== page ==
Since I am not crazy about the tracking aspect of cell phones, I would like if you could put them into a "stealth" mode where they don't exchange any information unless you initiate a call. You could whitelist certain places to sync up all your texts and emails opportunistically, like your home and office.

      I realize you could already accomplish this by simply putting the

      • I would imagine one necessity of keeping track of who's who (i.e. authentication) is so people can receiving incoming calls and texts.

        Since I am not crazy about the tracking aspect of cell phones, I would like if you could put them into a "stealth" mode where they don't exchange any information unless you initiate a call. You could whitelist certain places to sync up all your texts and emails opportunistically, like your home and office.

        I realize you could already accomplish this by simply putting the phone in airplane mode all the time (well, I think so), but the whitelisting is the important part.

        Question: If I used Redphone for calls, TextSecure for SMS messaging, and GNUPG encryption on my email, would there be a need for the whitelisting?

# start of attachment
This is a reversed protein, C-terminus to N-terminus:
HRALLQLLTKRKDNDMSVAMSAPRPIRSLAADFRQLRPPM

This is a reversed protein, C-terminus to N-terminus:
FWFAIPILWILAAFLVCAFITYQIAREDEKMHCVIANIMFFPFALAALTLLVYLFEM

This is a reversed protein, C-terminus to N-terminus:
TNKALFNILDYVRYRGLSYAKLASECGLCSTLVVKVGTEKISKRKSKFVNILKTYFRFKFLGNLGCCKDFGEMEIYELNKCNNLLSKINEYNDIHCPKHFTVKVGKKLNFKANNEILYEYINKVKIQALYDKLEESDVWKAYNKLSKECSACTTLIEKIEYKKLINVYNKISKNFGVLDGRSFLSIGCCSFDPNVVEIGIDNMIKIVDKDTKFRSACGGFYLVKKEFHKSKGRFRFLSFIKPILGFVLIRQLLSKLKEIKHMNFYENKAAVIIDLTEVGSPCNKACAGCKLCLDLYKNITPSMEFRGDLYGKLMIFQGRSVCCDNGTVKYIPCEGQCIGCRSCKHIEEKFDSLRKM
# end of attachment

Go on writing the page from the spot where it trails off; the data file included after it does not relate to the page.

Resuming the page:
• by timeOday (582209)
          Sure, because your cellphone is still associating with the nearest cell (i.e. tracking you) so that information can be pushed to you.
          • Sure, because your cellphone is still associating with the nearest cell (i.e. tracking you) so that information can be pushed to you.

            OK, that's what I was wanting to know, thanks.

    • Historically, securing public hotspots been less about the costs to provide it and more about A) liability and B) not oversaturating it. B isn't too much of a concern these days, but A can still be depending on local and national laws. Of course, there has been a C) people are in it for the money, but that's fairly rare now.